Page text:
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SciArt-L Discussion List-for Natural Science Illustration- <[log in to unmask]>
Thu, 24 Aug 2000 09:28:01 -0400
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Without some of the worst parts of the Portugal experience I would have
missed some of my favorite, treasured memories. Whether you think of
"Trains,Planes, and Cars" or "Candide" it would echo my experience of the
conference. To zip ahead, after 2 days without sleep and several other major
and minor inconveniences getting to Lisbon, we found ourselves, unencumbered
by luggage,  dashing to catch the last ferry across the Tejo to catch the
last train from Lisbon to Evora. That we caught the right ferry out of a
choice of 4) was pure luck. That train station at midnight looked evil but
felt safe, but I decided to chat with the stationmaster as an added
precaution. At one point he turned to Ramona, my travel mate, and asked where
she was from. "United States." He gleefully replied, "Monica Linsky! Monica
Linsky!"   We shared the first part of the train ride with a group of
backpackers, some American, in a standard commuter style car. The first class
car was made of private compartments and I wished we had thought to buy first
class tickets so we could close the door and wait for the Gestapo Officer to
knock and demand our passports while we successfully hid the secret that we
were carrying messages for the Resistance. (hey, it's midnight, remember)
The last part of the ride we were alone in a wooden train that I guess was
between WWI and WWII vintage, a bouncing, joggling, cranking, groaning uphill
ride that kept us wide awake and well exercised. Evora was shut tight at 2:30
am when we arrived. The stationmaster said we could wait for dawn in the
waiting room so we spent about an hour looking at the beautifully blue-tiled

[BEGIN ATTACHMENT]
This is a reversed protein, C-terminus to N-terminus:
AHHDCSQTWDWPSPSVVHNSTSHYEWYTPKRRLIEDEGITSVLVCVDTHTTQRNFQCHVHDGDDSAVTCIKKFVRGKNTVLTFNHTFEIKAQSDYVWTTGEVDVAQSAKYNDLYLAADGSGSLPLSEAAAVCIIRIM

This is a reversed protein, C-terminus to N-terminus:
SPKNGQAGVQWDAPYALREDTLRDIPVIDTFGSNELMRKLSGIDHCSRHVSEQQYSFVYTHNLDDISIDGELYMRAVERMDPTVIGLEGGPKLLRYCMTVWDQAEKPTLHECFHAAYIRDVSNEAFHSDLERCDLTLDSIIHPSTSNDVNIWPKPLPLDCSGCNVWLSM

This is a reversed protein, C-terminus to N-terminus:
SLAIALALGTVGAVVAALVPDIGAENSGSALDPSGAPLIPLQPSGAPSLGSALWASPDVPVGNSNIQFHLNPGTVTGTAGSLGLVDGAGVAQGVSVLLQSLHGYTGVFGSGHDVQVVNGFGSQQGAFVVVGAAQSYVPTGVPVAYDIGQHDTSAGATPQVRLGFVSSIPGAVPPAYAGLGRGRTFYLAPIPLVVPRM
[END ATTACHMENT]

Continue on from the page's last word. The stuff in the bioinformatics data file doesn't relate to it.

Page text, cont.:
walls. At about 4 am we decided to walk to the university and asked the
stationmaster for directions. He told us "up," just walk uphill and you will
get there. Walking through a medieval town in darkness, with no people or
cars moving, with the unique smells of the walls was a profound experience.
We met one policeman who repeated the advice to keep walking uphill. We came
out of one street and there was the Roman temple ruin looking down on us. By
then there was the first indication of light and the silhouette was awesome.
We reached the university and sat down on the steps to wait. We were on top
of the city and watched the silhouettes turn to shapes as the sky turned blue
and we watched the bats coming home. The university gates were not open so we
decided to find a cafe for a cup of coffee. We found a cafe-bar where the
workers, at 7 am were drinking what looked like shots of liquor, and I
ordered two coffees. I had not yet mastered the various names of the many
kinds of coffee one can order and Senhora behind the bar was insisting on
specifics. We left and on the way back to the university I thought I saw Dick
Rauh dash by. We returned to the university to sit on the steps. It seemed
years later than a Senhora opened the huge wooden door and to our questions
she responded that she didn't know anything about any illustrators, that her
job was to unlock doors. By 9:30 we found the GNSI reception room open and I
poured out my fatigue and frustration on sympathetic ears. We went to our
room,  and refreshed with showers (hey, hot water on demand in Europe!) and a
nap, and went back to the university to enjoy one of the best lunches I have
ever had.  So that was my first day in Portugal.  Joan